Thursday, May 18, 2006

Teflon premises & misrepresentations

  • Published May 18, 2006

    Fans of “The DaVinci Code” like the intrigue in the book because it’s so far fetched, it’s ridiculous. They’ll call me hysterical because I was so offended by it. As a practicing Catholic, I found the historical references poorly researched and the premises slippery and preposterous. It was hard not to take offence. Yes, I know it was purportedly a work of fiction, but the author’s book afforded him a pulpit for his protagonist to lecture the reader for approximately 80 pages, spewing out spurious deceits about real people, places and events. He really dislikes Catholics, hasn’t a clue about Leonardo’s Last Supper, Saint Mary Magdalene or Emperor Constantine and the Council at Niceae. I think if you buy his “facts”, you’re forgetting that it’s truly pulp fiction.

    His writing was ineffectual. I found it read more like a screenplay than a novel. I love reading mysteries and thrillers. This book read like a personal attack from its preface to its soft core ending. I suspect Dan Brown is a “New Age” author, not a “Christian”.

If Dan Brown had authentic belief in the tenants of Christianity, he wouldn’t take the God he worships and relegate him to a mere mortal with lots of secrets that a “ flamboyant homosexual” artisan, referred to as “DaVinci” was forced to hide in his art because of evil secret societies and the big bad Catholic Church.

What an insult to Master Leonardo. There was hardly a proper address of his name in the book. You would never call an artisan by the town he lived in (Vinci). Even my kids’ art history books are properly written. Brown fails here as well. That’s like saying El Dorado Hills has a biweekly column in the Mt. Democrat newspaper. Where was his editor?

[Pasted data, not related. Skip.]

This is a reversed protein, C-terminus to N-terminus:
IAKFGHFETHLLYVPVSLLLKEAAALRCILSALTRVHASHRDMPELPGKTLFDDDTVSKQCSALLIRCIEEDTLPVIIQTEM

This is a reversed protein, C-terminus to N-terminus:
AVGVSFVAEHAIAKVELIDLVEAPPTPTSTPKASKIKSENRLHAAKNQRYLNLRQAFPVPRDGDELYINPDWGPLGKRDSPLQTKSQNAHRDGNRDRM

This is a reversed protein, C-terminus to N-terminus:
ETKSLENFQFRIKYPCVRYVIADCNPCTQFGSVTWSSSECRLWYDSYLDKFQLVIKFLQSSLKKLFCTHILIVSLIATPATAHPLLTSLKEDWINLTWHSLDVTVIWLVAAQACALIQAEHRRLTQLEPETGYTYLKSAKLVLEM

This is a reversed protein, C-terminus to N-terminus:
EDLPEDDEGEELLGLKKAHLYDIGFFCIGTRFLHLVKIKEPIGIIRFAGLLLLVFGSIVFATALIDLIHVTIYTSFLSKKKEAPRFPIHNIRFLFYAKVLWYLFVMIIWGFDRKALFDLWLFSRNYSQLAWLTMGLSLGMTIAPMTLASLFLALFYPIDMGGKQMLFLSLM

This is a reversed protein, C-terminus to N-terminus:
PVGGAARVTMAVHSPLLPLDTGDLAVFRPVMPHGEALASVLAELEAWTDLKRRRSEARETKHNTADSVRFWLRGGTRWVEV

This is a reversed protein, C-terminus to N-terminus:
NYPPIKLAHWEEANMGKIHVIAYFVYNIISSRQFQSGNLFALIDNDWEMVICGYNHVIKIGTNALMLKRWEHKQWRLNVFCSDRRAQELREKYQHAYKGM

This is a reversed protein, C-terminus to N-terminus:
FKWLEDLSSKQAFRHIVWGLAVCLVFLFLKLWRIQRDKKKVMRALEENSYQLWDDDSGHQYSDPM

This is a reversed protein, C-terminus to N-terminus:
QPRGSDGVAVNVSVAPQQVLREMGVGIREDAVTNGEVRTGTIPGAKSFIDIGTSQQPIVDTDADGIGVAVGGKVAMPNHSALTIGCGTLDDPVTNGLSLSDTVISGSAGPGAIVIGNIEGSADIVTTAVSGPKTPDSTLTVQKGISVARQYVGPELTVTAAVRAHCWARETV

Even the “art history” was poorly researched. He places the “Last Supper” painting in a church, when in fact; it’s not in a church at all. He calls it a fresco and it’s not, technically. It’s tempera on gesso, pitch and mastic. It is painted on the concrete wall of an old refectory of the convent on the grounds of the Church of Santa Maria della Grazie (Our Lady of Grace) in Milan, Italy. The Apostle John, positively identified by Leonardo and subsequent historians, was never the subject of dispute as to his position in the wall mural. The fact that Brown suggests Leonardo’s intent was to place Mary Magdalene at the Last Supper should be an affront for believers. There is no clear line of fact versus fiction and he crosses it so many times, it seems quite intentional, if not sloppy.

What if Dan Brown had written a conspiracy thriller attacking basic core Muslim beliefs? Do you think for one minute Muslims would settle for it and have to suck it up to “it’s just fiction”? There is no way they could accept that. Neither should right thinking Christians.

Is Dan Brown a Gnostic? Even if he doesn’t acknowledge it, his belief system as presented on his website certainly suggests that he is. His fascination with the Gnostics and presenting them in such a positive light would suggest that both he and his wife are fallen away Christians, not reformed Christians.

If he had not qualified his book as based upon fact, those of us who took offence at his Teflon premises and misrepresentations would not have hollered so loudly. Yet, he weaves enough of his “facts” to cause doubt and confusion for those who believe what he has written as empirical historical evidence, which even secular historians have already disproved.

The most egregious historical claims of the book, based on dubious sources in Chapter 55 are outlined as thus: Try not to laugh.

  • Jesus and Mary Magdalene were married and had kids
  • Jesus was considered just a mortal prophet by his followers